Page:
However, these positive factors are balanced by the ongoing US-China trade tensions and their consequences for global economic expansion.
In particular, slowing growth in China and escalating trade tariffs may dampen global value chains, with spillover effects for markets with high exposure such as Malaysia.
According to Kenanga Research, the ringgit remains volatile as well to-date, trading at an average of RM4.18 to the US dollar as of Dec 4, with a target of RM4.20 to the dollar by end-2019.
It says this volatility, along with socio-political uncertainty as the euphoria of Malaysia’s 14th general election fades against a backdrop of increasing dissatisfaction, would have a negative impact on investor appetites – again, with the exception of Johor, which has seen optimal investment numbers to date.
“Moving forward, we anticipate proptech and fintech to play larger roles as international trends find their way to local shores and industry stakeholders seek to differentiate themselves in a heated market.
“Deloitte, for example, has reported in its 2020 Commercial Real Estate Outlook that it’s no longer about ‘location, location, location’, but ‘location, experience and analytics’,” says Fernandez.
According to the Valuation and Property Services Department Malaysia (JPPH), the property market performance recorded a marginal increase in the first half of 2019 (1H19) compared to the same period last year.
The property sector recorded 160,172 transactions worth RM68.3 bil in 1H19, an increase of 6.9% in volume and 0.8% in value compared to 1H18 which recorded 149,862 transactions worth RM67.74 bil.
The residential property continued to support the overall property sector with 62.4% market share, followed by agriculture property with 21.6% share.
CCO & Associates (Selangor) Sdn Bhd CEO Chan Wai Seen says the country’s gross domestic product (GDP) is expected to grow at 4.7% in 2019 and 4.8% in 2020. The growth rates are about the same as the 4.7% growth rate in 2018.
“At these growth rates, the general property market sentiments are expected to remain stable in 2020. Uncertainties in the economy, namely high household debts, inflation (due to the impending withdrawal in the fuel subsidies) and the decline in exports (trade war) will prevent any significant improvement in the property market.
“Overall, the property market in 2020 is expected to remain steady,” he opines.
Chan adds that most of the existing RTO scheme is planned based on certain assumptions. For instance, when the tenant/buyer’s income increases, the property prices will increase simultaneously in the future.
“However, the RTO may fail if these assumptions do not materialise and may create more financial hardship to the participants.”
Demand starts picking up for affordable house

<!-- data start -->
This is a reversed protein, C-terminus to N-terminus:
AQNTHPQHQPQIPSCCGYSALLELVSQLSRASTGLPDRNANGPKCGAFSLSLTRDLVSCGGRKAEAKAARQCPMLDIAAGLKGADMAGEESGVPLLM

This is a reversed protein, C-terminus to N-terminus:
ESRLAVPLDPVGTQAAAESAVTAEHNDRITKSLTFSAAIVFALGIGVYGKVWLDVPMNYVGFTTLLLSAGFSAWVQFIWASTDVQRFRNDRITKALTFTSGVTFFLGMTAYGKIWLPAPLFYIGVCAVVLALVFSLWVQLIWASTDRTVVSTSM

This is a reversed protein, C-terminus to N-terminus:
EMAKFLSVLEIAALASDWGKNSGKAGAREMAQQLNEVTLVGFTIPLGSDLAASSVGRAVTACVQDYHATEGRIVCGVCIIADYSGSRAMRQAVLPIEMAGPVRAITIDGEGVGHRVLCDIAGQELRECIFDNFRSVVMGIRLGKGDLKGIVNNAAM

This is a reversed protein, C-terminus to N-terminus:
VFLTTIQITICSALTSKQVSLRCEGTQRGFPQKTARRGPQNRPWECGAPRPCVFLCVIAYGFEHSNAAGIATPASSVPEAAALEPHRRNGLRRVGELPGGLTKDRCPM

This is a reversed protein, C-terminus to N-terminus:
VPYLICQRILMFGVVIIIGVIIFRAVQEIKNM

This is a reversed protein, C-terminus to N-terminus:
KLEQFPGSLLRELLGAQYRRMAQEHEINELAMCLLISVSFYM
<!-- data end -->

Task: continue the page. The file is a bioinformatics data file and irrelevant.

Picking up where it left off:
Mah Sing Group Bhd founder and group managing director Tan Sri Leong Hoy Kum says as affordability remains the key focus in homeownership today, there is a rising demand from buyers for affordably priced products of good quality in the city centre.
Projects within the affordable segment in the city centre are highly sought after in view of its prime location as it provides home-seekers with the prospect of having easy access to ready amenities and infrastructure, coupled with strategic access to highway connectivity and transportation hubs, he tells FocusM.
“The growing interest seen in the market, especially in the affordable segment, has returned buyers’ purchasing confidence.
“We are still positive on the property outlook as Malaysia has a large young population with 69% of its population being below 40 years old,” he says.
According to Leong, these people have a higher demand to buy property, especially those who are starting a family.
He says the medium- to long-term outlook will continue to be strong for property buyers who are buying to own or for long-term investment.
Property has always been one of the preferred investment options for Malaysians as it is among the most secure forms of capital outlay and a good hedge against inflation, adds Leong.
The incentives from the HOC/stamp duty exemption and waivers, which were extended until Dec 31, 2019, are also an impetus to assist and encourage homeownership.
“We hope that the property market will continue to be resilient and we welcome any other new initiatives that can encourage homeownership and address the demand for affordable homes.
“We believe that properties in the affordable range and at good locations are still seeing good demand. Hence, we will continue to roll our affordably priced quality projects in strategic locations to meet the market expectations.”
In a recent JPPH report, it says the property market is expected to remain resilient moving forward.
The report said the growth is underpinned by the strong GDP growth of 4.9% in the second quarter of 2019 and several government-driven initiatives to further support the market activities in the housing sector.